## Derivation of the third Kinematic Equation

To start off, we have the two previous equations to work with:

$$\Delta x = v_0 t + \frac{1}{2} a t^2$$
$$v = v_0 + a t$$

Our goal is to derive the third equation:

$$v^2 = v_0^2 + 2 a \Delta x$$

Note that this new equation has no $t$ component, which is what makes it useful. It also signifies that we'll have to remove the $t$ somehow. To do that, we can use substitution. First, let's solve for $t$:

$$t = \frac{v - v_0}{a}$$

We also need to solve for $t^2$, because of the occurrence of it in the first equation:

$$t^2 = (\frac{v - v_0}{a})^2$$
$$t^2 = \frac{v^2 - 2 v_0v + v_0^2}{a^2}$$

With this, we can do a simple substitution, and decompose some of the resultant polynomials so that we can cancel some of the terms. Namely, we'll split the $v - v_0$ terms into two separate fractions, and we'll also cancel one of the $a$'s under the fraction:

$$\Delta x = v_0 (\frac{v - v_0}{a}) + \frac{1}{2} a (\frac{v^2 - 2 v_0v + v_0^2}{a^2})$$
$$\Delta x = \frac{v_0 v}{a} - \frac{v_0^2}{a} + \frac{v^2}{2 a} - \frac{v_0v}{a} + \frac{v_0^2}{2a}$$

After canceling the $v_0 v$'s and grouping the like terms, we get:

$$\Delta x = \frac{v^2}{2 a} - \frac{v_0^2}{2 a}$$

Multiply both sides by $2a$ and solve for $v^2$, and you get the equation that we were looking for:

$$2 a \Delta x = v^2 - v_0^2$$
$$v^2 = v_0^2 + 2 a \Delta x$$

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I think there is an easier derivation. We start with $v = v_0 + a t$ and squaring both sides, we get:

$$v^2 = v_0^2 + a^2 t^2 + 2v_0at$$
$$\Rightarrow v^2 = v_0^2 + 2a (v_0t + \frac{1}{2}at^2)$$
$$\Rightarrow v^2 = v_0^2 + 2a\Delta x.$$

The last line comes by using $\Delta x = v_0t + \frac{1}{2}at^2.$

ked4r-4
8.9k737

1

Aha! That's much nicer. I knew there must have been an easier way! Thanks!

(02 Jul '12, 23:30)

@ked4r: Oh god! I'm lost. are you using integral or derivation? It looks like an integral.

(12 Jul '12, 13:15)

@Yulianto: no integral or derivation involved here. Take the first line, v = v0 + a*t, and just take the square of it.

(12 Jul '12, 13:19)

@radoslaw-jurga: Hmm.. I know this math. is it completing square?

(12 Jul '12, 14:14)

1

@Yuilanto I am just squaring both sides of v = v0 + at. Squaring the left side give v^2. Squaring the right side gives (v0 + at) * (v0 + at) = v0 * (v0 + at) + at * (v0 + at) = v0^2 + a^2t^2 + 2v0 at.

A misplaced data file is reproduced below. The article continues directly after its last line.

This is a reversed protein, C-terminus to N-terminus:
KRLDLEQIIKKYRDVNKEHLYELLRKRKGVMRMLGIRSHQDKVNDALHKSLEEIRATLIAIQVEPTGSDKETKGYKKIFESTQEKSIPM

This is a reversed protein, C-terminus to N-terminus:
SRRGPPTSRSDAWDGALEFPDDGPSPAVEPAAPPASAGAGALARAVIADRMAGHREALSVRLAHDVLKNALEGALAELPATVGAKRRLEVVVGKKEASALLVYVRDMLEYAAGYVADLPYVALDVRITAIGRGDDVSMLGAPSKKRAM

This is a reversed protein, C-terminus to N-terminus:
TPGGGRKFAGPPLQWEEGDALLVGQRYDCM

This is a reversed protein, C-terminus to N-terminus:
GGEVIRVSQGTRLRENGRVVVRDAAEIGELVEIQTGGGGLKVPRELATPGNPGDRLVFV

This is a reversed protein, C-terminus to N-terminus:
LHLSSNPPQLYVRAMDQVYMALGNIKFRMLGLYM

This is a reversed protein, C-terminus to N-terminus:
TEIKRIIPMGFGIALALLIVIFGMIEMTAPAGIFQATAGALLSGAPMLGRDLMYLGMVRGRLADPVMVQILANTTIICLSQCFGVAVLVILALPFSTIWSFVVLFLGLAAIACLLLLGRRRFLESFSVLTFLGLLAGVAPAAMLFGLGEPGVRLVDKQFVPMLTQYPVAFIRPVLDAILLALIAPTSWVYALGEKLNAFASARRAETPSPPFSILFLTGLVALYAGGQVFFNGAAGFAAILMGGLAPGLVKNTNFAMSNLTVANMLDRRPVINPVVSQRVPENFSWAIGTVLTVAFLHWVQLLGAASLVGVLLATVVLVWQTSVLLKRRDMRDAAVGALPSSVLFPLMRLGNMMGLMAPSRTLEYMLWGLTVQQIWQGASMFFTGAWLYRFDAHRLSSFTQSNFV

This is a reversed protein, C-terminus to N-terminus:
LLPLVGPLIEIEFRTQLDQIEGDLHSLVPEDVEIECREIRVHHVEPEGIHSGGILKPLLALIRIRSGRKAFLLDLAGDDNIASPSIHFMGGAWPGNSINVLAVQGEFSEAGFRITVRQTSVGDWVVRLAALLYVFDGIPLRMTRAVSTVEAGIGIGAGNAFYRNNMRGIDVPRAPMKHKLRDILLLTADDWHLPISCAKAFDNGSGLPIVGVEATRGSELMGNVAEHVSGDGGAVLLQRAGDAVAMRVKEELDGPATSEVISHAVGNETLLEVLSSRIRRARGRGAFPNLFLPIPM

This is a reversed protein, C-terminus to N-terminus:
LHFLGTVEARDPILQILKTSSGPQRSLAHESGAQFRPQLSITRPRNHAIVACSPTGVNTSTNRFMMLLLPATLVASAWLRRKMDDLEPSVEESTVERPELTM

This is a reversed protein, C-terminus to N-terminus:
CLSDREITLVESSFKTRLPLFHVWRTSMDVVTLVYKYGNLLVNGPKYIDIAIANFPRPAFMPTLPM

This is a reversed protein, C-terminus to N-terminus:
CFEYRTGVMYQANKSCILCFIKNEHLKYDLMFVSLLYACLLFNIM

(12 Jul '12, 20:55)

Once I realized about eliminating the t I was able to do this and am really shocked and proud of myself. I was totally terrified of the challange and had seriously considered skipping it.

Perhaps it might be nice to have an instructor comment giving that one very basic hint.

(16 Aug '12, 06:49)

It took me a little while to derive the third equation, but I finally was able to! Looks like I had the same idea as Zaven, which still feels more intuitive to me than the method described by ked4r-4. I guess only because I wouldn't casually square an equation just so I could fiddle with it some more after. ; )
But I am impressed and I definitely enjoy seeing the different ways in which people solve these problems!

(08 Nov '13, 13:05)

Ok, bear with me a little. How do you get from the first to the second equation (after squaring both sides)? Are you factorizing $a^2t^2+2v_0at$ ?

(03 Dec '13, 13:50)

Using this equation, show that if h is the maximum height that an object rises when given a vertical velocity that Vo=sqrt2gh

I'm still confused why the average velocity is used when deriving the equation for the displacement. Supposing that we have initial velocity = 0 and uniform acceleration = a, then we get the following table:

           S|   V|T
0|  0a|0
1a|  1a|1
1a + 2a|  2a|2
1a + 2a + 3a|  3a|3


...

 1a +...+ ta|  ta|t


where T = current time,V = velocity at time T, S = displacement at time T

This gives $S = \sum_{i=1}^{t}ia = \frac{at}{2}(t + 1)$ for the displacement.
What am I getting wrong here?

You can try out the same exercise using time increments of 0.5 instead of 1. In that case you will find the expression to be S = 0.5 a sum{i=1 to 2T} i = aT(T+0.5)/2. In general as you keep decreasing the time increments to 0.25, 0.125, etc. you will find the general expression aT(T+dt)/2. As dt goes to zero (in the limit) the displacement will be given by aT^2/2. The key is that velocity is continuously increasing rather than in a step-wise fashion as obtained from your table.

(13 Jul '12, 01:35)

Hello Mila, your table is not correct for the displacement. Notice that, for example, in the time interval from t0=0 to t1=1 s, velocity changed from vo=0 to v1=0+1.a=1.a! So the displacement in this interval is the average velocity in this interval: v_m(0;1)=(v(0)+v(1))/2 times the time interval 1-0=1, THAT IS: S(0;1)=v_m(0;1). (1-0)=(0+1.a)/2 . 1=1/2 . a . 1^2.